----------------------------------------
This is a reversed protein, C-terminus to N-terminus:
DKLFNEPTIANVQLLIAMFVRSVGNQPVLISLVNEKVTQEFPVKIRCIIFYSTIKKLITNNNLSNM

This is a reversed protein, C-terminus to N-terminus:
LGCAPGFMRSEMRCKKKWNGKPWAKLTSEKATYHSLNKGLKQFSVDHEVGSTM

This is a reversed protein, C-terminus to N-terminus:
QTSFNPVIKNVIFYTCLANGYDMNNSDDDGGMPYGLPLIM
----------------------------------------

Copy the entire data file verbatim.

This is a reversed protein, C-terminus to N-terminus:
DKLFNEPTIANVQLLIAMFVRSVGNQPVLISLVNEKVTQEFPVKIRCIIFYSTIKKLITNNNLSNM

This is a reversed protein, C-terminus to N-terminus:
LGCAPGFMRSEMRCKKKWNGKPWAKLTSEKATYHSLNKGLKQFSVDHEVGSTM

This is a reversed protein, C-terminus to N-terminus:
QTSFNPVIKNVIFYTCLANGYDMNNSDDDGGMPYGLPLIM